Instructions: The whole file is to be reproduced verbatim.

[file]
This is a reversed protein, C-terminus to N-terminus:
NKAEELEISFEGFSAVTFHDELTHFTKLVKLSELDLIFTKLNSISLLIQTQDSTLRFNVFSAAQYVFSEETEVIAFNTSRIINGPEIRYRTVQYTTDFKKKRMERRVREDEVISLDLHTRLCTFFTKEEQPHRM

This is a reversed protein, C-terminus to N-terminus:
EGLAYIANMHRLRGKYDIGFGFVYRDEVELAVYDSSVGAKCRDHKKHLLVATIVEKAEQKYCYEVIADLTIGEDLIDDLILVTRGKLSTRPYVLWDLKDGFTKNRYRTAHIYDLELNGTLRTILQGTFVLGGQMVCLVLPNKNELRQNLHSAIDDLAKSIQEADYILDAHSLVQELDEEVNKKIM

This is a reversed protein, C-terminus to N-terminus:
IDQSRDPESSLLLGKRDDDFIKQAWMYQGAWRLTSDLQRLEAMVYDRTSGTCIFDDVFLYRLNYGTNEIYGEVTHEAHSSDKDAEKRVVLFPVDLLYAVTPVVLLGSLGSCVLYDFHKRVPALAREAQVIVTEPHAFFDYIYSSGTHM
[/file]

This is a reversed protein, C-terminus to N-terminus:
NKAEELEISFEGFSAVTFHDELTHFTKLVKLSELDLIFTKLNSISLLIQTQDSTLRFNVFSAAQYVFSEETEVIAFNTSRIINGPEIRYRTVQYTTDFKKKRMERRVREDEVISLDLHTRLCTFFTKEEQPHRM

This is a reversed protein, C-terminus to N-terminus:
EGLAYIANMHRLRGKYDIGFGFVYRDEVELAVYDSSVGAKCRDHKKHLLVATIVEKAEQKYCYEVIADLTIGEDLIDDLILVTRGKLSTRPYVLWDLKDGFTKNRYRTAHIYDLELNGTLRTILQGTFVLGGQMVCLVLPNKNELRQNLHSAIDDLAKSIQEADYILDAHSLVQELDEEVNKKIM

This is a reversed protein, C-terminus to N-terminus:
IDQSRDPESSLLLGKRDDDFIKQAWMYQGAWRLTSDLQRLEAMVYDRTSGTCIFDDVFLYRLNYGTNEIYGEVTHEAHSSDKDAEKRVVLFPVDLLYAVTPVVLLGSLGSCVLYDFHKRVPALAREAQVIVTEPHAFFDYIYSSGTHM